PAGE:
Do we lean toward compassion or cancel?
Last updated 8/12/2020 at 4:06pm | View PDF
When I was 10 years old, I was the new girl at a small school. To feel better about myself, I was mean to another girl, a girl who’d been nice to me. I also kicked a boy named Jerry on the playground. I know these are little things but I’m sorry nonetheless. I also recognize that I was a scared little girl, and I temper my self-judgment with compassion.
Wouldn’t it be wonderful if we could do the same with others? Adopt a “walk in their shoes” level of understanding when we read about them online, when we hear about their past missteps? Instead, everything is subject to a “like” or an emoji, a string of comments, a verdict. Sure, people have always been subject to popular opinion, but now in the age of social media, data mining and limitless information: poof! A person can be “canceled.”
The idea of cancel culture is this: all of our behavior, past and present, is up for judgment. If another group or individual finds our behavior flagrantly wrong, it may be posted and editorialized to the extent that online indignation mounts and eventually, we are dismissed. Considered undeserving of even negative attention, we become personae non grata. Prior contributions to the arts, history, science, business, etc., all washed away with our reputations.
Group-think and condemnation en masse are not new. Remember Hester Prynne in “The Scarlet Letter,” shunned for bearing a child out of wedlock? Or columnist Ellsworth Toohey in “The Fountainhead,” who’d whip up enough frenzy or disgust among his readers to create celebrity or destroy careers? And in the movie “Mean Girls,” Regina George could decimate or coronate her classmates at North Shore High School by controlling popularity.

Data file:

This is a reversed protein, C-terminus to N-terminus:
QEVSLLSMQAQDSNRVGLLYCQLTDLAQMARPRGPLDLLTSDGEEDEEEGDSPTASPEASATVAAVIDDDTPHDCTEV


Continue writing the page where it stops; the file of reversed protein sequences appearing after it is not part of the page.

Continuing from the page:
I’m not debating the need for justice for people who act illegally or who don’t espouse moral decency (who defines these legal and moral codes? I know, I know. It’s a spiral of chicken-egg questions. But I digress ...) Harvey Weinstein and Bernie Madoff, for example, destroyed lives; they were examined and found guilty. But Niel Golightly, the Boeing executive who resigned because of attention to an essay he wrote 33 years ago? The essay was sexist, acknowledged as “wrong” by Golightly, and he apologized. But in today’s cancel culture, there is no room for apology or personal growth or change over time. What’s done has been done, and the doer is forever on the hook for it.
I have made mistakes. I say/do/write the wrong things all the time. I cringe when I think of things I might have said/done/written 30 to 40 years ago, when I was young and figuring things out (we are still, always, figuring things out, though, right? That’s what’s called humanity. But again, I digress ...) Sometimes, sadly, it’s not possible to make amends, and so I live with my mistakes and self-judgment. But I don’t pick up a stone and throw it in judgment of others, in the hopes of “canceling” them.
Maybe as a society, we should live in our glass houses and build pathways with our stones, that we might walk toward each other and, with compassion, try to understand our differences.
— Kelly Abate Kallas of Hinsdale is a former contributing columnist. Readers can email her at [email protected]